Negative thoughts have a detrimental effect on the body and brain. A part of the brain called the Thalamus is responsible for sending signals to the rest of the body when a stress response is required to save us from danger. But the Thalamus does not recognise the difference between negative thoughts and the signs of danger so it sends the same types of signals to release the chemicals needed into the blood stream causing reactions in the body and brain.
One of the chemicals released is Cortisol. Cortisol is good for short spurts, for example the deer running from the tiger, flight or fight. When cortisol is continuously released by consistent negative thoughts then it reduces the efficiency of the immune system, it inhibits protein production in the cells and destroys brains cells in our memory bank, the Hippocampus. This eventually diminishes our ability to form new memories and learn new information. It also inhibits the repair of the body’s cells and makes us more prone to illness and disease.
When the body is constantly receiving a certain chemical, whether from within the body or introduced to the body from the outside, the body becomes used to this state of being, addicted. Now whether it is cortisol, alcohol, medication or illicit drugs, it causes the body to want more of the same, homeostasis.
Let us take Cortisol as an example:
A person who has been negative for extended periods of time decides to change their thinking to positivity but the body suddenly becomes upset about this change. As cortisol is no longer being released the body feels uncomfortable, because it wants more of the same. The body sends signals to the brain asking for more negativity, more cortisol. The brain then looks into its memory bank, where all those negative memories are stored, and then brings them to the surface. The logical brain, our prefrontal Cortex starts mulling over these negative thoughts, the Thalamus sends the signals off to the body, releasing Cortisol back into the blood stream and now the body feels normal again.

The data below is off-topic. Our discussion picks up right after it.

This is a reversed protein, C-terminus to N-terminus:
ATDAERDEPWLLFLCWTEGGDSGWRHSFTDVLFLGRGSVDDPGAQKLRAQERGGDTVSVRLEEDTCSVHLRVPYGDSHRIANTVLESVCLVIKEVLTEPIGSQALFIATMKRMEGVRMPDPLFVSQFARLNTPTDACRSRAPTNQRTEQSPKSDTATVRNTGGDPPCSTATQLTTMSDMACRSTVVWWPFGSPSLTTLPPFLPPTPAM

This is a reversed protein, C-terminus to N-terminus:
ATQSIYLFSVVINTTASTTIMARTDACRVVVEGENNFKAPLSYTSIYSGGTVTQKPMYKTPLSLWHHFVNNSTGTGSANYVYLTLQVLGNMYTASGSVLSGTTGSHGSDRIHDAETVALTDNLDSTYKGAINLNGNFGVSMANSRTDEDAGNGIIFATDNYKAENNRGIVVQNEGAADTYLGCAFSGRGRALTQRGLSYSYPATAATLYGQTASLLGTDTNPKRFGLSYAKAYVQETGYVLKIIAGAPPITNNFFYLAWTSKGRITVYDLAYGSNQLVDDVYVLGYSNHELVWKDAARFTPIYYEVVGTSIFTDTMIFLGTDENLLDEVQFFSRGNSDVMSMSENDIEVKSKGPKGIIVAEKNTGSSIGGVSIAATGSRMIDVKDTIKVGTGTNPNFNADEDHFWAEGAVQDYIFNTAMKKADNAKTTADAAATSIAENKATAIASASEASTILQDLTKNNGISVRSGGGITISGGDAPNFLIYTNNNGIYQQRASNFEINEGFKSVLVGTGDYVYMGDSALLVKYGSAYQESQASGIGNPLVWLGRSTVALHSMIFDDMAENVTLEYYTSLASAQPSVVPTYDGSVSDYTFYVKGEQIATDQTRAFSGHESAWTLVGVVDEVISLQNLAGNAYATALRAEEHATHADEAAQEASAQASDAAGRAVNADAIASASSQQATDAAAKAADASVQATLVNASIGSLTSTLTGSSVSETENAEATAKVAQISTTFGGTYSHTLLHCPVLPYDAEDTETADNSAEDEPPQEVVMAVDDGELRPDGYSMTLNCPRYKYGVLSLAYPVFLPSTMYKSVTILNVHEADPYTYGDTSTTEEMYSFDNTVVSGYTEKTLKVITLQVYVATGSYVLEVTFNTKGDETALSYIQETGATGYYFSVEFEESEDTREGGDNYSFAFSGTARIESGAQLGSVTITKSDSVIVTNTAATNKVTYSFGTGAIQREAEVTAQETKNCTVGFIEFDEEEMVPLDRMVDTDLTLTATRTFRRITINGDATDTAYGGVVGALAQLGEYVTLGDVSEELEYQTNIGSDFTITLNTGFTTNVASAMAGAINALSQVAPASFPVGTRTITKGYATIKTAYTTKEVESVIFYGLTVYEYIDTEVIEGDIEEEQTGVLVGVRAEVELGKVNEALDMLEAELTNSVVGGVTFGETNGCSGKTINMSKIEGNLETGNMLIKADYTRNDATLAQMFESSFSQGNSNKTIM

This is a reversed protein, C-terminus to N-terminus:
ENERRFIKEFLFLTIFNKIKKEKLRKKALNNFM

When we continue to think in a certain way, be it positive or negative we build more and more synaptic connections within the brain. The neural pathways become stronger. If you are always negative then these pathways become thicker and richer, whilst positive pathways are pruned away because they are not being used. This means that it becomes easier to think negatively and harder to think positively, so in reality you nurture a habit of negative thinking.
People who have become depressed have trained their minds and bodies into this negative cycle. They may have experienced something negative in their life and, or are still experiencing it, and continue to only see what is wrong and have become pessimistic in nature. The body has become accustomed to this state of being, sending signals to the brain, which in turn digs up more negativity, releasing more cortisol, building more negative pathways in the brain and the person spirals deeper and deeper into despair. While all this is going on, the feel-good chemicals Serotonin, Dopamine, and Norepinephrine don’t even get a look in. This is why, many times, without help, folks cannot reverse their frame of mind on their own, and require help to do so.
Now that we have an understanding of the mechanisms of depression from a neurological and biochemical standpoint, how can we identify the signs of depression in ourselves or others?
There are nine core symptoms that people suffering Depression may display:
1. Loss of interest or pleasure in things once enjoyed.
2. Feelings of sadness or being continually down.
3. Change in appetite. Eating less or even more than normal.